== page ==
Studies of religion and politics in the early Christian centuries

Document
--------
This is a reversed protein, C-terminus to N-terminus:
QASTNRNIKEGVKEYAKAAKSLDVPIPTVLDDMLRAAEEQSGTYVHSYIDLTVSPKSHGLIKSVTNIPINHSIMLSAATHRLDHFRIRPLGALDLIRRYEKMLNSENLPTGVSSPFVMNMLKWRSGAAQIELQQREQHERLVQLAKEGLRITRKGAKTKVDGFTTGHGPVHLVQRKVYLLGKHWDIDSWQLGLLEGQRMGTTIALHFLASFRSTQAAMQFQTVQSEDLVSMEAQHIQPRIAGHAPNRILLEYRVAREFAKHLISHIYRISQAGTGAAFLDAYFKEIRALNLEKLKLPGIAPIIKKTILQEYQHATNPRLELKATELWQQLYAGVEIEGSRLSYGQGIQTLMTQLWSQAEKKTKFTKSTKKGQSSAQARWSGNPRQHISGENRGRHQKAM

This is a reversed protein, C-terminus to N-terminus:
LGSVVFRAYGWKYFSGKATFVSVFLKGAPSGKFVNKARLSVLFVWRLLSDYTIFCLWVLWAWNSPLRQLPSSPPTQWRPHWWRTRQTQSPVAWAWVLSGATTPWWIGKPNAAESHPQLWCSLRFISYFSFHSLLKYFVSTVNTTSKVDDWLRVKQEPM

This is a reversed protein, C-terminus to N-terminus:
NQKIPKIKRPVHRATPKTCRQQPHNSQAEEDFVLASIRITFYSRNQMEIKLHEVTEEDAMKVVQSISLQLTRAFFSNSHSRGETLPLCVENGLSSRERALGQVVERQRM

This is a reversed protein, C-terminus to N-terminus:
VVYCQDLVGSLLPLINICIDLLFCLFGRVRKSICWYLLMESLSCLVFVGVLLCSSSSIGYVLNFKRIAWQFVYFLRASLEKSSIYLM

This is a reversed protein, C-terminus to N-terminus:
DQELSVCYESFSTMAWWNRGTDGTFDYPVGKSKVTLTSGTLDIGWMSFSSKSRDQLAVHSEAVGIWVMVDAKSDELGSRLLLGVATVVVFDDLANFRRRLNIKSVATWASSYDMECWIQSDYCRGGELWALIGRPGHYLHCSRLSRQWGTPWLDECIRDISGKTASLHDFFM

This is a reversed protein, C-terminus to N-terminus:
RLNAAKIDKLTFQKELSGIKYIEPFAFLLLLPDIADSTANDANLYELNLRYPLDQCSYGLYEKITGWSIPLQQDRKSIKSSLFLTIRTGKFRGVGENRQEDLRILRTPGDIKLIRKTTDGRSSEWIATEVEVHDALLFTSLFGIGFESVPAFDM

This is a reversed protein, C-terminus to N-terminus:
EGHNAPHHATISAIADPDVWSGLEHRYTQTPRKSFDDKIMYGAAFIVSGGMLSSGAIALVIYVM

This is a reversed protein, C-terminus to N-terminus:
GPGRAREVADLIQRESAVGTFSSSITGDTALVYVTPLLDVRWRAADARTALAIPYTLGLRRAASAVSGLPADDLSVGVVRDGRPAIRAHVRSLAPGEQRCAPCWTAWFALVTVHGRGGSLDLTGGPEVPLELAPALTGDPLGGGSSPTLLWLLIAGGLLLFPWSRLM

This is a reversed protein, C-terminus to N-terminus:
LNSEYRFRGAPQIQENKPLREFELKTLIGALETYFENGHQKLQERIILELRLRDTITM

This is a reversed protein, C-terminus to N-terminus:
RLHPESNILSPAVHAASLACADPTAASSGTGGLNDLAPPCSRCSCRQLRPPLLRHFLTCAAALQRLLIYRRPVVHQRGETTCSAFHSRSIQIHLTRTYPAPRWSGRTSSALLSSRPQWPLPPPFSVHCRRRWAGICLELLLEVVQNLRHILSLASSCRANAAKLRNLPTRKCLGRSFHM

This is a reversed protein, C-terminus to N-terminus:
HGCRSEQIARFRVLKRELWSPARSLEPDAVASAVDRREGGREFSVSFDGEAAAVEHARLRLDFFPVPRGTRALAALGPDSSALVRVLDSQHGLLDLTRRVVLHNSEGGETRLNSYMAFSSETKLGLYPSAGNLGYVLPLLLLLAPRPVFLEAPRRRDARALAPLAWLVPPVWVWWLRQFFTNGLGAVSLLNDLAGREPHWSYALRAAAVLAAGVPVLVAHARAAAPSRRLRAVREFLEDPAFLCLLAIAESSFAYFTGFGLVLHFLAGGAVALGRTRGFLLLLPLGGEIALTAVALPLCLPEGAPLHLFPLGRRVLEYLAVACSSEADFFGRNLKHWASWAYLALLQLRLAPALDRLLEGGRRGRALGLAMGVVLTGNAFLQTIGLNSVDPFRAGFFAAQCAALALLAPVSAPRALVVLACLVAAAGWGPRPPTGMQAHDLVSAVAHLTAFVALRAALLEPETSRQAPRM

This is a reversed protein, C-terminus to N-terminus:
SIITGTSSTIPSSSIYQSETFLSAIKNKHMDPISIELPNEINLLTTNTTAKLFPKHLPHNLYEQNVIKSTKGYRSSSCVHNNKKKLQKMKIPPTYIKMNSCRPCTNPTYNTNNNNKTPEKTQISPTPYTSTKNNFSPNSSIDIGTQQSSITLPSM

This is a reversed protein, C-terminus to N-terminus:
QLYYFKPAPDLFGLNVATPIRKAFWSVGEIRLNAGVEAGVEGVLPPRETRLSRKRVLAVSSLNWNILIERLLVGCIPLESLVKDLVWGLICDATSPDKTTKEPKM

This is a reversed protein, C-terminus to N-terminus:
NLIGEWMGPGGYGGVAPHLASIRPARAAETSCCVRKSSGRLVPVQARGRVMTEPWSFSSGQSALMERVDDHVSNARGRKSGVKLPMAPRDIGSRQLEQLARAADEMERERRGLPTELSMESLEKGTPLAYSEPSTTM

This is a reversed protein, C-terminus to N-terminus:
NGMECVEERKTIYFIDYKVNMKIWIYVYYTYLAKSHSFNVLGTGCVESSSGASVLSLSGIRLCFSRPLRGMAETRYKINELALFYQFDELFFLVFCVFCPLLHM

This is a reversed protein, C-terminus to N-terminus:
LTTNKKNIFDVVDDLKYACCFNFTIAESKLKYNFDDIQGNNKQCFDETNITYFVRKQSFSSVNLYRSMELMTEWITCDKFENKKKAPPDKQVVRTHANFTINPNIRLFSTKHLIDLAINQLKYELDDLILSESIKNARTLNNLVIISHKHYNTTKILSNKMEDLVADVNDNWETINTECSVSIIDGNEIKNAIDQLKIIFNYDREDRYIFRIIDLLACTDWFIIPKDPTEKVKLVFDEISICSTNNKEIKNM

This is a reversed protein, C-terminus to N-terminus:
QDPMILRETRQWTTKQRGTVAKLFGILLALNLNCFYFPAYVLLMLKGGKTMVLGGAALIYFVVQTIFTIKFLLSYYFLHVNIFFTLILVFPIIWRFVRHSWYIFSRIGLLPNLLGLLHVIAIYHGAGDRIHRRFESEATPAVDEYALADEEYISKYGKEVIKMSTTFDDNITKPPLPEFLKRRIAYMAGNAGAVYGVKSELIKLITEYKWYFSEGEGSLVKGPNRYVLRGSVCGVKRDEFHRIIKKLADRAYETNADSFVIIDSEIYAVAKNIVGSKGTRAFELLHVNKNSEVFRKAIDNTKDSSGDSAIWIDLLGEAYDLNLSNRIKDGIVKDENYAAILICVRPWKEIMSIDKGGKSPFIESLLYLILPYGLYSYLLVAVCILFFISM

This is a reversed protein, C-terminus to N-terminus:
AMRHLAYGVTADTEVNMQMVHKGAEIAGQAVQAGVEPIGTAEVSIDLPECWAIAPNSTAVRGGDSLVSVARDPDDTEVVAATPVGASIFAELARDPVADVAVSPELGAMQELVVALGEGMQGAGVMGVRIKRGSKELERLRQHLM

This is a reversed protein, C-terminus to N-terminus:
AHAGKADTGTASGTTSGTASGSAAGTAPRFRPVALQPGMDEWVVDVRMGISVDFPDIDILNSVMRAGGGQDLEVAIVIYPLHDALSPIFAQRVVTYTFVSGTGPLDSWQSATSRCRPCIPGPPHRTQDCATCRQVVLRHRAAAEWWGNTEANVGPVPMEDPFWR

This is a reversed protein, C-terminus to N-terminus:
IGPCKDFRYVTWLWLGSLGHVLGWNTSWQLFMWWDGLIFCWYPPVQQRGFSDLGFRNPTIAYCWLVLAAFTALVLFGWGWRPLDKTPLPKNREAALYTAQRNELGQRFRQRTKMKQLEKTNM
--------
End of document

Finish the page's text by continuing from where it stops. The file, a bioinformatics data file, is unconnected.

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In this book scholars from Australia, Japan, Korea, Germany, Ireland, and USA focus on aspects of religion and politics in the early Christian centuries. Contributions engage a host of issues pertaining to Jesus studies, early Christianity and Roman authorities, the destruction of Jerusalem and the Temple, the role of early Christian bishops and their politico-religious strategies, the interplay between Christian and Classical or Jewish models of politics, religious policies of emperors, the degree of religious pluralism, and the abuse of power. Perhaps the most relevant of all for our contemporary situation is the attention the authors pay to civil disobedience, violence, and the ideology of martyrdom.

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